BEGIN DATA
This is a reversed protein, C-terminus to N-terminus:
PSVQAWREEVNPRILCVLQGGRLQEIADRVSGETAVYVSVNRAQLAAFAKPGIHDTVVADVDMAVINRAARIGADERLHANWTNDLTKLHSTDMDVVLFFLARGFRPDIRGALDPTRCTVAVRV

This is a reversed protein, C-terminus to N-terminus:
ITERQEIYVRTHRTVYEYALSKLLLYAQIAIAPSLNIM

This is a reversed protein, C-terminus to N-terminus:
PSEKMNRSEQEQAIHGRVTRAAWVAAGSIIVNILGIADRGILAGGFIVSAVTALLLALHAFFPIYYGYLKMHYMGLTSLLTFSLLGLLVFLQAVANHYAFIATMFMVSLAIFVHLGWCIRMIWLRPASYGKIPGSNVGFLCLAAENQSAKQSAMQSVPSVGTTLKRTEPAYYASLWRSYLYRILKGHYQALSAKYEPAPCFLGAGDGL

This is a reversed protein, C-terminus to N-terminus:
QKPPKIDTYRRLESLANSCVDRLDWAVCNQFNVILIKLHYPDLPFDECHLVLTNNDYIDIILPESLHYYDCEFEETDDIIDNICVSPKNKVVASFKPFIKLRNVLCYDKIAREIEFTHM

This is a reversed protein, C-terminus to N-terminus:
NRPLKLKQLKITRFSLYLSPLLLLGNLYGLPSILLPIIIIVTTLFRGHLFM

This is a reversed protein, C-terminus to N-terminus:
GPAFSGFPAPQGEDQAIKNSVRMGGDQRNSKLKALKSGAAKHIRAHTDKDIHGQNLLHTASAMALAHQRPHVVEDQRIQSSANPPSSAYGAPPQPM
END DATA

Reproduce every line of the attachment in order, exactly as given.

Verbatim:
This is a reversed protein, C-terminus to N-terminus:
PSVQAWREEVNPRILCVLQGGRLQEIADRVSGETAVYVSVNRAQLAAFAKPGIHDTVVADVDMAVINRAARIGADERLHANWTNDLTKLHSTDMDVVLFFLARGFRPDIRGALDPTRCTVAVRV

This is a reversed protein, C-terminus to N-terminus:
ITERQEIYVRTHRTVYEYALSKLLLYAQIAIAPSLNIM

This is a reversed protein, C-terminus to N-terminus:
PSEKMNRSEQEQAIHGRVTRAAWVAAGSIIVNILGIADRGILAGGFIVSAVTALLLALHAFFPIYYGYLKMHYMGLTSLLTFSLLGLLVFLQAVANHYAFIATMFMVSLAIFVHLGWCIRMIWLRPASYGKIPGSNVGFLCLAAENQSAKQSAMQSVPSVGTTLKRTEPAYYASLWRSYLYRILKGHYQALSAKYEPAPCFLGAGDGL

This is a reversed protein, C-terminus to N-terminus:
QKPPKIDTYRRLESLANSCVDRLDWAVCNQFNVILIKLHYPDLPFDECHLVLTNNDYIDIILPESLHYYDCEFEETDDIIDNICVSPKNKVVASFKPFIKLRNVLCYDKIAREIEFTHM

This is a reversed protein, C-terminus to N-terminus:
NRPLKLKQLKITRFSLYLSPLLLLGNLYGLPSILLPIIIIVTTLFRGHLFM

This is a reversed protein, C-terminus to N-terminus:
GPAFSGFPAPQGEDQAIKNSVRMGGDQRNSKLKALKSGAAKHIRAHTDKDIHGQNLLHTASAMALAHQRPHVVEDQRIQSSANPPSSAYGAPPQPM